Movies

Movie reviews: The Predator, The Happytime Murders

THE PREDATOR (M18)

Rating: 2 stars

I never would have imagined that after five Predator outings, the best one is still Arnold Schwarzenegger's 1987 B-grade actioner.

In this latest attempt to reboot the franchise, director Shane Black tries to inject frat boy comedy and action, but misfires in all directions.

Our main hero is Quinn (Boyd Holbrook), a mercenary who discovers an injured dreadlocks-sporting alien and steals some alien tech to send to his son (Jacob Tremblay).

The Predator

The aliens want their stuff back and go after the boy, spawning a rescue operation.

While Black's aliens are upgraded models that come with killer hounds, they are not scary and can pass off as guys wearing well-made Halloween costumes.

But what bugs me most is how underused Olivia Munn is. Just when you think her scientist character Casey is hired for her brains, she is suddenly in a "naked" scene that has no value at all.

One of the thrills that made the original Predator a cult classic was how the titular hunter would go invisible as it toys with its prey before viciously dismembering them. Here, there's zero mystery about the Predator and its abilities. - JOANNE SOH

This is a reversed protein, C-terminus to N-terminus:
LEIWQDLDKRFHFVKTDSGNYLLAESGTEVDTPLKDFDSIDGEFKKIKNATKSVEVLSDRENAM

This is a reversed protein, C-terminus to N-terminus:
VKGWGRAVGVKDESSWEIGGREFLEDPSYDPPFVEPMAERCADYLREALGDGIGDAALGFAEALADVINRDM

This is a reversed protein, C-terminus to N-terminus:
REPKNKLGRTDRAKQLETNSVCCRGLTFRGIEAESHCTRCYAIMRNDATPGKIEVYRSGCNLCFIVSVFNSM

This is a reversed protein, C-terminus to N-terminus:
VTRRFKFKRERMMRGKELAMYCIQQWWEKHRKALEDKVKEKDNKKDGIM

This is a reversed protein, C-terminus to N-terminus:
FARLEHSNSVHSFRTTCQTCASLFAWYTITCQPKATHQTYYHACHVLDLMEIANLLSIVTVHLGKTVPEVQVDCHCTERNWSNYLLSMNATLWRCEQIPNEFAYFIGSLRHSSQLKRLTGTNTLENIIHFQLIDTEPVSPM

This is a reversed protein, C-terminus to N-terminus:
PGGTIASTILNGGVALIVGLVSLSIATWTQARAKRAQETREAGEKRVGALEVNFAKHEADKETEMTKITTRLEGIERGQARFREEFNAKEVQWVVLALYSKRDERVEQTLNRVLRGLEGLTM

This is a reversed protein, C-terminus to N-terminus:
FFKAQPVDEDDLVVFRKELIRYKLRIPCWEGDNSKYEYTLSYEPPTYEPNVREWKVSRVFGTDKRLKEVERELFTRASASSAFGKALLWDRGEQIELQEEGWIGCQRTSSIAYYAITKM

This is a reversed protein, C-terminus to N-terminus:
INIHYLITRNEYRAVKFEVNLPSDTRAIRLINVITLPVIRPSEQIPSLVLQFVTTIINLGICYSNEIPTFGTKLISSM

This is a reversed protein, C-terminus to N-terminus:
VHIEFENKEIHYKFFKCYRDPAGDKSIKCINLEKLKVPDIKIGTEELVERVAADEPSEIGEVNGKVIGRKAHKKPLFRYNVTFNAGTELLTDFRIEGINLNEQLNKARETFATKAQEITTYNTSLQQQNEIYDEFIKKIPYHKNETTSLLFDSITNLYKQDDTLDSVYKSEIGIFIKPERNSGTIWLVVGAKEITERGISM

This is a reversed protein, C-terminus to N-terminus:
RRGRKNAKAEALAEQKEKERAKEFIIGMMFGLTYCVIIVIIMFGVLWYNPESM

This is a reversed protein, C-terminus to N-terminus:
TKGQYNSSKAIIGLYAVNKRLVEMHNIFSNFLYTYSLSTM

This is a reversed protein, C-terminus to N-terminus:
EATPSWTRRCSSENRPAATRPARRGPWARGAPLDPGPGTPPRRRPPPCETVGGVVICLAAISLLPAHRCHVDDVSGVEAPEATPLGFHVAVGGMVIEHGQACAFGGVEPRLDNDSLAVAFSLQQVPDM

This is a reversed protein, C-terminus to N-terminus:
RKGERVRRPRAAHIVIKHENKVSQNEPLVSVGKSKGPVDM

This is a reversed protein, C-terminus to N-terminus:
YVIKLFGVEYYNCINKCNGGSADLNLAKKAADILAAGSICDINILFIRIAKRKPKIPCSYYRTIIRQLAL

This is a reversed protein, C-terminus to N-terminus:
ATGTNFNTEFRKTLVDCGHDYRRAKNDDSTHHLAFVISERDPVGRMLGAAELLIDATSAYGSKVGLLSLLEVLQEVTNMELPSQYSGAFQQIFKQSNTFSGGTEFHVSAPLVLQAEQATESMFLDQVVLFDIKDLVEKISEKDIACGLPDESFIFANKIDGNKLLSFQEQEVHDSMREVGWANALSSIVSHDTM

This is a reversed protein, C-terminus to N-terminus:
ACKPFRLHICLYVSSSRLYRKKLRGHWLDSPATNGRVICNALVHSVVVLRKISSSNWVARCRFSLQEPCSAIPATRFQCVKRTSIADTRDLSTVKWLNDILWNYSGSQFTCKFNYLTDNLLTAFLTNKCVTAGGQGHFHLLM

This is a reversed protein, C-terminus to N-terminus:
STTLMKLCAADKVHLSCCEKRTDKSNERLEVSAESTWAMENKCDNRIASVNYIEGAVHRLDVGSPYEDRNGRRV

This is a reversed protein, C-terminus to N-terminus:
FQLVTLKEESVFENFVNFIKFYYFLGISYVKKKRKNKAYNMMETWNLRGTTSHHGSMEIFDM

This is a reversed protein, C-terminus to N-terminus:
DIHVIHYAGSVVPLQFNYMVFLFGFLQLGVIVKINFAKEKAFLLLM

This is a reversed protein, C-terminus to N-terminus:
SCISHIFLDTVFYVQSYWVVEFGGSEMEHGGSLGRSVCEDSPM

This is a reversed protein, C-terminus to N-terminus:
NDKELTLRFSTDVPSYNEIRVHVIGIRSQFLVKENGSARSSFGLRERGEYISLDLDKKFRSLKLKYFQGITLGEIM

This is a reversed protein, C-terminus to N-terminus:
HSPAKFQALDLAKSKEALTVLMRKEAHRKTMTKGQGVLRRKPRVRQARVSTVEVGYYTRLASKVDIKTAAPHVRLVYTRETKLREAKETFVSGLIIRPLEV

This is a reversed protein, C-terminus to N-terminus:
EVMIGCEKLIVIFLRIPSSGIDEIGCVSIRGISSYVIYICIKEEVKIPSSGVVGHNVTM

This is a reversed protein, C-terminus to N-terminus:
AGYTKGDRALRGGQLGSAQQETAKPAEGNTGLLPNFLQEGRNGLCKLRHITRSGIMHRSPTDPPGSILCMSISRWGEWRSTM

THE HAPPYTIME MURDERS (M18)

Rating: 2.5 stars

These are not your children's muppets.

The characters in this black comedy may resemble the googly-eyed versions from Sesame Street, but they are occupied with sex, drugs, booze and getting away with murder.

Set in a world where puppets and humans co-exist, it follows Melissa McCarthy's police detective who must solve a recent killing spree of retired sitcom stars.

 The Predator, The Happytime Murders
The Happytime Murders

While definitely not a show for the kids, The Happytime Murders - ironically, directed by the son of the late Muppets creator Jim Henson - is perfect for those who enjoy lewd adult jokes, the best of which comes from puppet Sandra White (Dorien Davies), who refers to the Titanic as a phallic symbol in a conversation with disgraced ex-cop puppet Phil Phillips (Bill Barretta).

The movie was probably made as a deliberate attempt to amp up the shock value, and one needs to have a very dark sense of humour to genuinely enjoy it. Everyone else should just keep their distance. - TATIANA MOHAMAD ROSLI

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